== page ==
Resources for Parents
Supporting your student's distance learning
What you can do for your student
- In order to have a successful distance learning experience students need to establish same types of routine and schedule that students are normally used to in a traditional classroom experience. This may mean having students be less present from their home and familial obligations in order to be more dedicated towards their studies.
- It's important to help students create a learning space where they can be successful. Give your student the opportunity to have a dedicated space somewhere in the house that is free of distractions (i.e. television, heavy trafficked spaces, etc.)
- Research shows that students who receive emotional support from families tend to perform
academically better compared to peers who felt they lacked this type of support from
their families. You can do the following to help:
- Have daily check-ins to see how your student is doing physically and emotionally.
- Be supportive of student's academic decision making.
- Have open communication.
Advice from a professor to parents
Your student is not home for break, and don't treat it as such. Your student is still carrying a full course load and class schedule. They may have a class scheduled during your normal family dinner time. They are not going to be able to supervise younger siblings all day. They may not be available to drop off groceries for Grandma. That's not to say they shouldn't help with things around the house. I will expect my college students to empty the dishwasher, help with the laundry, etc. But make sure that you are making requests when they are truly available and respect their schedule.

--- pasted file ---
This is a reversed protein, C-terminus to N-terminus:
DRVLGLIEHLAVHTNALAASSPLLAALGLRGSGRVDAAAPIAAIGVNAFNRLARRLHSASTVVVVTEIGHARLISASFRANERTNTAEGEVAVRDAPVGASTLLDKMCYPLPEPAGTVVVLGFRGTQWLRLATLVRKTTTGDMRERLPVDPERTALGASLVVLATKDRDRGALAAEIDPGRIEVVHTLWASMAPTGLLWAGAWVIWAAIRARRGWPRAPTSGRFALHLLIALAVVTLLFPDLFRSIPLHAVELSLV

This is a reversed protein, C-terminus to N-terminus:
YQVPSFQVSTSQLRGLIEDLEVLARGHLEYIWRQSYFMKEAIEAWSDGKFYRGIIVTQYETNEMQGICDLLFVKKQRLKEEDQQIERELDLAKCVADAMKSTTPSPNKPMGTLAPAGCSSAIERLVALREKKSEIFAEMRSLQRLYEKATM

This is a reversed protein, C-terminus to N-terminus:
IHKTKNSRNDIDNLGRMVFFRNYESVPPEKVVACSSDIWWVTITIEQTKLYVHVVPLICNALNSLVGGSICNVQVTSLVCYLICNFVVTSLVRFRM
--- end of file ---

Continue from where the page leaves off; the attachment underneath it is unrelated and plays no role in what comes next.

Realize they are under A LOT of stress. We are entering the most stressful time of the semester with finally projects, papers, and course material that is at its peak difficulty. We are asking them to navigate new online systems that they may not have used before. On top of that, they have been displaced from their normal routine, their social interactions, their campus resources, etc. Many of them (especially seniors) are grieving the loss of anticipated spring performances, sporting events, and campus activities that they have been working toward all semester/year. Some of them have lost the opportunity to say goodbye to senior friends.
Just a warning, college students have really weird working and sleep schedules. It is not uncommon for them to schedule a meeting with team members at 9 or 10 p.m. and prime study time for most is after dark. Let them do what works for them and remind them to shut the lights off when they finally do go to sleep.